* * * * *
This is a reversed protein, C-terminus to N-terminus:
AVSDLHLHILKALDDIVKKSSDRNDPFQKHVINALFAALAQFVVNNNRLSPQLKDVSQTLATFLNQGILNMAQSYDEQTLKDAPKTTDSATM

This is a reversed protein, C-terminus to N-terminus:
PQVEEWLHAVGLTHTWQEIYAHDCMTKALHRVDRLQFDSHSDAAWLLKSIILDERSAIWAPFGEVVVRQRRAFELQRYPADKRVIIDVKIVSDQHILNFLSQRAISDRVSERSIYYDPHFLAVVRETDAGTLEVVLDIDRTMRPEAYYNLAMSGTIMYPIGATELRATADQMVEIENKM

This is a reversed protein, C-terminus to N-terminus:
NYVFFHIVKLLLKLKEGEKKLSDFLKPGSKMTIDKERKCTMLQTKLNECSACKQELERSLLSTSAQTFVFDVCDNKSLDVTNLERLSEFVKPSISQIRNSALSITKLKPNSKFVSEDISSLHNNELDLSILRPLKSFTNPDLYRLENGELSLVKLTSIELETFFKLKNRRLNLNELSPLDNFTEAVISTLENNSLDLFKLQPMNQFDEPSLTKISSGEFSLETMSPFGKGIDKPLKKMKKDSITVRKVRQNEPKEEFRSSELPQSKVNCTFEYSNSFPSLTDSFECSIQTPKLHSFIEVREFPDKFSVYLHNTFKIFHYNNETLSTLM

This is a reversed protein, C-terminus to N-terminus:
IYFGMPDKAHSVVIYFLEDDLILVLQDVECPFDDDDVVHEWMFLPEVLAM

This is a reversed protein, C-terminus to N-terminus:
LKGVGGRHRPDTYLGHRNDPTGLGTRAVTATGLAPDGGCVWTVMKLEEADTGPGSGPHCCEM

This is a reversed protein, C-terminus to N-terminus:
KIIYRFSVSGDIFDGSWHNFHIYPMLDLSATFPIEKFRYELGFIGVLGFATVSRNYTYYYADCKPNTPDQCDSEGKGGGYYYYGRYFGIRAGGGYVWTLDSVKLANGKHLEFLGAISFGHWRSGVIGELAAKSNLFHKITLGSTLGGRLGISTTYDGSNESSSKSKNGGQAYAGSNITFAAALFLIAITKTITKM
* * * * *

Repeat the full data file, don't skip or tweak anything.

This is a reversed protein, C-terminus to N-terminus:
AVSDLHLHILKALDDIVKKSSDRNDPFQKHVINALFAALAQFVVNNNRLSPQLKDVSQTLATFLNQGILNMAQSYDEQTLKDAPKTTDSATM

This is a reversed protein, C-terminus to N-terminus:
PQVEEWLHAVGLTHTWQEIYAHDCMTKALHRVDRLQFDSHSDAAWLLKSIILDERSAIWAPFGEVVVRQRRAFELQRYPADKRVIIDVKIVSDQHILNFLSQRAISDRVSERSIYYDPHFLAVVRETDAGTLEVVLDIDRTMRPEAYYNLAMSGTIMYPIGATELRATADQMVEIENKM

This is a reversed protein, C-terminus to N-terminus:
NYVFFHIVKLLLKLKEGEKKLSDFLKPGSKMTIDKERKCTMLQTKLNECSACKQELERSLLSTSAQTFVFDVCDNKSLDVTNLERLSEFVKPSISQIRNSALSITKLKPNSKFVSEDISSLHNNELDLSILRPLKSFTNPDLYRLENGELSLVKLTSIELETFFKLKNRRLNLNELSPLDNFTEAVISTLENNSLDLFKLQPMNQFDEPSLTKISSGEFSLETMSPFGKGIDKPLKKMKKDSITVRKVRQNEPKEEFRSSELPQSKVNCTFEYSNSFPSLTDSFECSIQTPKLHSFIEVREFPDKFSVYLHNTFKIFHYNNETLSTLM

This is a reversed protein, C-terminus to N-terminus:
IYFGMPDKAHSVVIYFLEDDLILVLQDVECPFDDDDVVHEWMFLPEVLAM

This is a reversed protein, C-terminus to N-terminus:
LKGVGGRHRPDTYLGHRNDPTGLGTRAVTATGLAPDGGCVWTVMKLEEADTGPGSGPHCCEM

This is a reversed protein, C-terminus to N-terminus:
KIIYRFSVSGDIFDGSWHNFHIYPMLDLSATFPIEKFRYELGFIGVLGFATVSRNYTYYYADCKPNTPDQCDSEGKGGGYYYYGRYFGIRAGGGYVWTLDSVKLANGKHLEFLGAISFGHWRSGVIGELAAKSNLFHKITLGSTLGGRLGISTTYDGSNESSSKSKNGGQAYAGSNITFAAALFLIAITKTITKM